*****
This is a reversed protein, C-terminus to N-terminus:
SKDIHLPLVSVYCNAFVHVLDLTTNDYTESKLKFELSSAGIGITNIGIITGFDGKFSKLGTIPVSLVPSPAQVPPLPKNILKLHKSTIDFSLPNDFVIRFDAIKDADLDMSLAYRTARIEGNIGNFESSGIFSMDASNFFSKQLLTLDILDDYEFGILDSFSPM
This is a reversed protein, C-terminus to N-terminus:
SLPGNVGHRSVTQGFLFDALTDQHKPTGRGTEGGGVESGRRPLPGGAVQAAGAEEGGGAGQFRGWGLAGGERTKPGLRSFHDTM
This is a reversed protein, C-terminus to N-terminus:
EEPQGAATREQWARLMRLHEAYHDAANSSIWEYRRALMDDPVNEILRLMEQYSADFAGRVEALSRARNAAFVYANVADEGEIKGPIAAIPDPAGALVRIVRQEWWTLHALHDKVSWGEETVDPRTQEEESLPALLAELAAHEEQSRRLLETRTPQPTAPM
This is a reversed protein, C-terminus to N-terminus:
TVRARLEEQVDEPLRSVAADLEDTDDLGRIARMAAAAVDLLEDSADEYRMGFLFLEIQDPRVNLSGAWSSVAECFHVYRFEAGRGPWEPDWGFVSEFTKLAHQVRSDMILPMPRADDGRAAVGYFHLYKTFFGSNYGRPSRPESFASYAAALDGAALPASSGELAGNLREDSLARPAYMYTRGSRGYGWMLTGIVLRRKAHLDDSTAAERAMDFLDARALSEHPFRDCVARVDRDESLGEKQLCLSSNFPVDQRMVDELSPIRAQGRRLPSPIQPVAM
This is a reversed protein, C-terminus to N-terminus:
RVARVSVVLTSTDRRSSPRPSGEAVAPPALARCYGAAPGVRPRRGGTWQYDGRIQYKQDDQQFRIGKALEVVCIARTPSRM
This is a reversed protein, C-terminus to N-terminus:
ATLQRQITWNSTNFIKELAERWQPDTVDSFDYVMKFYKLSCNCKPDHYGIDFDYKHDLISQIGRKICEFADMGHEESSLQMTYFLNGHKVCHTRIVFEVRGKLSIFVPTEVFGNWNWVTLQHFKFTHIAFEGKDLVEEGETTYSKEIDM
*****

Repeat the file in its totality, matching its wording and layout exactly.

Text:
This is a reversed protein, C-terminus to N-terminus:
SKDIHLPLVSVYCNAFVHVLDLTTNDYTESKLKFELSSAGIGITNIGIITGFDGKFSKLGTIPVSLVPSPAQVPPLPKNILKLHKSTIDFSLPNDFVIRFDAIKDADLDMSLAYRTARIEGNIGNFESSGIFSMDASNFFSKQLLTLDILDDYEFGILDSFSPM
This is a reversed protein, C-terminus to N-terminus:
SLPGNVGHRSVTQGFLFDALTDQHKPTGRGTEGGGVESGRRPLPGGAVQAAGAEEGGGAGQFRGWGLAGGERTKPGLRSFHDTM
This is a reversed protein, C-terminus to N-terminus:
EEPQGAATREQWARLMRLHEAYHDAANSSIWEYRRALMDDPVNEILRLMEQYSADFAGRVEALSRARNAAFVYANVADEGEIKGPIAAIPDPAGALVRIVRQEWWTLHALHDKVSWGEETVDPRTQEEESLPALLAELAAHEEQSRRLLETRTPQPTAPM
This is a reversed protein, C-terminus to N-terminus:
TVRARLEEQVDEPLRSVAADLEDTDDLGRIARMAAAAVDLLEDSADEYRMGFLFLEIQDPRVNLSGAWSSVAECFHVYRFEAGRGPWEPDWGFVSEFTKLAHQVRSDMILPMPRADDGRAAVGYFHLYKTFFGSNYGRPSRPESFASYAAALDGAALPASSGELAGNLREDSLARPAYMYTRGSRGYGWMLTGIVLRRKAHLDDSTAAERAMDFLDARALSEHPFRDCVARVDRDESLGEKQLCLSSNFPVDQRMVDELSPIRAQGRRLPSPIQPVAM
This is a reversed protein, C-terminus to N-terminus:
RVARVSVVLTSTDRRSSPRPSGEAVAPPALARCYGAAPGVRPRRGGTWQYDGRIQYKQDDQQFRIGKALEVVCIARTPSRM
This is a reversed protein, C-terminus to N-terminus:
ATLQRQITWNSTNFIKELAERWQPDTVDSFDYVMKFYKLSCNCKPDHYGIDFDYKHDLISQIGRKICEFADMGHEESSLQMTYFLNGHKVCHTRIVFEVRGKLSIFVPTEVFGNWNWVTLQHFKFTHIAFEGKDLVEEGETTYSKEIDM